A review of “I'm Not There” by Jeanne Aufmuth


Stars: ***

Rating: R for language, nudity, and drug use

Run Time: 2 hours, 15 minutes



The life and times of poet and prophet Bob Dylan like you’ve never seen it before.

How to deconstruct a shape-shifting homage to the man behind the music? A plethora of actors and identities own a piece of Dylan in a rag-tag pastiche of genius, wit and irony.

As ambassador of Dylan’s youthful dreams 11-year old African American troubadour Woody Guthrie (Marcus Carl Franklin) train-hops across the country spinning tall tales of melodious glory. Dylan’s early success manifests itself in the character of folksinger extraordinaire Jack Rollins (Christian Bale) who skyrockets to fame by creating homespun music of the working man’s conscience.

Heath Ledger’s Robbie is a New York actor playing Rollins in a counter-culture biography of the absentee sensation. The film’s most startling bit is the persona of Jude, played by Cate Blanchett as Dylan’s nihilistic, drugged-out self who suffers the hardcore onslaught of fame’s ghostly underbelly.

In full retreat from a world gone wild is Billy (Richard Gere), shedding a celebrated past by living in virtual exile in podunks-ville Missouri. All of the above cut with scenes of a renegade poet cum narrator (Ben Winshaw) in the midst of interrogation by an unspecified government commission.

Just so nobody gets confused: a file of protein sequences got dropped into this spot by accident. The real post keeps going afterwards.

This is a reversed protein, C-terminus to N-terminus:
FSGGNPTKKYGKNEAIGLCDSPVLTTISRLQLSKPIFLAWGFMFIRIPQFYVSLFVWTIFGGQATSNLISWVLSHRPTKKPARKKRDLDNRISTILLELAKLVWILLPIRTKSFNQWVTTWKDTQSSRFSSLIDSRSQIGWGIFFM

Performances are key when dealing with a live enigmatic subject. Standouts Blanchett and Bale embrace the idiosyncrasies of their characters above and beyond the call of duty. Best of show: Bale belting gospel with a mammoth afro and sans-a-belt leisure suit circa 1970s.

Dylan’s women get their day in the sun too: Julianne Moore as Jack’s duet in life and on stage, Charlotte Gainsbourg as Robbie’s disillusioned, spouse (mirroring the turbulence of the Vietnam War) and Michelle Williams as Jude’s petulant underground ingénue.

There’s narrative confusion aplenty and a too-long running time, not to mention transitional issues and an oblique reality. But once into its rhythm “There” is a satisfying oddity, an abstract tone poem that can’t be denied its hip vibe and soulful labors.

Writer/director Todd Haynes, a self-described Dylan junkie, infuses every frame with fanatical passion and a sly knowledge of Dylan’s metamorphoses and inscrutable mythology. The times they are a-changin’.